If we successfully complete our proposed listing on Nasdaq Global Market or NYSE Amex in 2011, we intend to adjust our compensation evaluations upwards in 2011, including through the payment of bonuses.  However, in such case, we do not intend to increase compensation by more than 20%.  We believe that adopting higher compensation in the future may be based on the increased amount of responsibilities and the expansion of our business to be assumed by each of the executive officers after we become a publicly listed company. 
 
We also intend to expand the scope of our compensation, such as the possibility of granting options to executive officers and tying compensation to predetermined performance goals.  We intend to adopt an equity incentive plan in the near future and issue stock-based awards under the plan to aid our company’s long-term performance, which we believe will create an ownership culture among our named executive officers that fosters beneficial, long-term performance by our company.  We do not currently have a general equity grant policy with respect to the size and terms of grants that we intend to make in the future, but we expect that our compensation committee will evaluate our achievements for each fiscal year based on performance factors and results of operations such as revenues generated, cost of revenues, and net income.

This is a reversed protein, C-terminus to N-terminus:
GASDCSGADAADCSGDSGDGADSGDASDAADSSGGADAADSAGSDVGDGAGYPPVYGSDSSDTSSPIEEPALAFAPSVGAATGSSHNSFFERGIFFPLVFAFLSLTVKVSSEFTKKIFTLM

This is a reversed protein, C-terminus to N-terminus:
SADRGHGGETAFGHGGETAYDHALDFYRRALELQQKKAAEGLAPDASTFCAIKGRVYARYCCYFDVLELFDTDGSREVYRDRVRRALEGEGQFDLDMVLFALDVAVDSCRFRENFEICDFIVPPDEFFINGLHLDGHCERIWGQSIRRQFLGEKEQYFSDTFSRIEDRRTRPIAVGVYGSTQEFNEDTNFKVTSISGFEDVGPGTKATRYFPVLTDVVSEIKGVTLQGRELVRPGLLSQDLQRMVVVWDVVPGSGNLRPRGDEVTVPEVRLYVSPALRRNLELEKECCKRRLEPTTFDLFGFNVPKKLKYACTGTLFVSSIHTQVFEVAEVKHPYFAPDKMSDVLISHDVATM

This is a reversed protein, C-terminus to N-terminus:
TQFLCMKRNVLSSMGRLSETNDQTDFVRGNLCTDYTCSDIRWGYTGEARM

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Summary Compensation Table
 
The following table sets forth information concerning the compensation for the three fiscal years ended December 31, 2009 of the principal executive officer, principal financial officer, in addition to our three most highly compensated officers whose annual compensation exceeded $100,000, and up to two additional individuals, as applicable, for whom disclosure would have been required but for the fact that the individual was not serving as an executive officer of the registrant at the end of the last fiscal year.

Name and Position
 
Year
Salary
   
Bonus
 
Total
 
Zuxi Wu
 
2009
$
36,000
 
$
3,000
 
$
39,000
 
Chief Executive Officer and
 
2008
 
36,000
   
3,000
   
39,000
 
Chairman of the Board
 
2007
 
36,000
   
3,000
   
39,000
 
                       
Costas “Michael” Takkas
 
2009
$
-
 
$
-
 
$
-
 
Chief Financial Officer
 
2008
 
-
   
-
   
-
 
   
2007
 
-
   
-
   
-
 
                       
Richard Rappaport (1)
 
2009
$
-
 
$
-
 
$
-
 
Former President
 
2008
 
-
   
-
   
-
 
and Former Director
 
2007
 
-
   
-
   
-
 
                       
Anthony Pintsopoulos (1)
 
2009
$
-
 
$
-
 
$
-
 
Former Secretary, Former Chief
 
2008
 
-
   
-
   
-
 
Financial Officer, and Former
 
2007
 
-
   
-
   
-
 
Director
                     
   

(1) Upon the close of the Share Exchange on December 16, 2010, Messrs. Rappaport and Pintsopoulos resigned from all positions with the Company, which they held from the Company’s inception on October 11, 2007.

Grants of Plan-Based Awards in 2009

There were no option grants in 2009.

Outstanding Equity Awards at 2009 Fiscal Year End

There were no outstanding equity awards in 2009.

Option Exercises and Stock Vested in Fiscal 2009

There were no option exercises or stock vested in 2009.
 
Pension Benefits

There were no pension benefit plans in effect in 2009.

Nonqualified Defined Contribution and Other Nonqualified Deferred Compensation Plans